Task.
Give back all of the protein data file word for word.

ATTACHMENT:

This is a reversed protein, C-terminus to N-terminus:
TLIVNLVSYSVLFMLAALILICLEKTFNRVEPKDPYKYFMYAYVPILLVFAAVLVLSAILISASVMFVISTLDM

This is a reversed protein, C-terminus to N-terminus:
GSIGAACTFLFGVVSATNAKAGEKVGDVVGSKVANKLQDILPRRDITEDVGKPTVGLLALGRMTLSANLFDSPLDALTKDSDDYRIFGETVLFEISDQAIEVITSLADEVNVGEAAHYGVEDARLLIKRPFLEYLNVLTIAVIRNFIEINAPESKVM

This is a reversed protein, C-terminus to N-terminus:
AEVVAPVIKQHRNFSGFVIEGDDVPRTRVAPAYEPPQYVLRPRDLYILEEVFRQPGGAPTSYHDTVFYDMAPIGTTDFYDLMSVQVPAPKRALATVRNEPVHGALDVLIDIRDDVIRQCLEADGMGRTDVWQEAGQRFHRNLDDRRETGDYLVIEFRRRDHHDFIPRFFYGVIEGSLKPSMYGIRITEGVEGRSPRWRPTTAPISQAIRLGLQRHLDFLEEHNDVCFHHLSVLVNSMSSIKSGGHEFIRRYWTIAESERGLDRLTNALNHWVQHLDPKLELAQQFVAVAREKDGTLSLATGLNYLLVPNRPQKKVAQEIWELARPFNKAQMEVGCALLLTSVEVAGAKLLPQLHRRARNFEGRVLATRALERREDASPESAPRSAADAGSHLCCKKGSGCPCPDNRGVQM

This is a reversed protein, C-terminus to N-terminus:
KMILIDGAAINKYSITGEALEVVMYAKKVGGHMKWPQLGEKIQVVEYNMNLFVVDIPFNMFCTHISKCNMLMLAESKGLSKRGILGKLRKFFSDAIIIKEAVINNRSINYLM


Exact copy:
This is a reversed protein, C-terminus to N-terminus:
TLIVNLVSYSVLFMLAALILICLEKTFNRVEPKDPYKYFMYAYVPILLVFAAVLVLSAILISASVMFVISTLDM

This is a reversed protein, C-terminus to N-terminus:
GSIGAACTFLFGVVSATNAKAGEKVGDVVGSKVANKLQDILPRRDITEDVGKPTVGLLALGRMTLSANLFDSPLDALTKDSDDYRIFGETVLFEISDQAIEVITSLADEVNVGEAAHYGVEDARLLIKRPFLEYLNVLTIAVIRNFIEINAPESKVM

This is a reversed protein, C-terminus to N-terminus:
AEVVAPVIKQHRNFSGFVIEGDDVPRTRVAPAYEPPQYVLRPRDLYILEEVFRQPGGAPTSYHDTVFYDMAPIGTTDFYDLMSVQVPAPKRALATVRNEPVHGALDVLIDIRDDVIRQCLEADGMGRTDVWQEAGQRFHRNLDDRRETGDYLVIEFRRRDHHDFIPRFFYGVIEGSLKPSMYGIRITEGVEGRSPRWRPTTAPISQAIRLGLQRHLDFLEEHNDVCFHHLSVLVNSMSSIKSGGHEFIRRYWTIAESERGLDRLTNALNHWVQHLDPKLELAQQFVAVAREKDGTLSLATGLNYLLVPNRPQKKVAQEIWELARPFNKAQMEVGCALLLTSVEVAGAKLLPQLHRRARNFEGRVLATRALERREDASPESAPRSAADAGSHLCCKKGSGCPCPDNRGVQM

This is a reversed protein, C-terminus to N-terminus:
KMILIDGAAINKYSITGEALEVVMYAKKVGGHMKWPQLGEKIQVVEYNMNLFVVDIPFNMFCTHISKCNMLMLAESKGLSKRGILGKLRKFFSDAIIIKEAVINNRSINYLM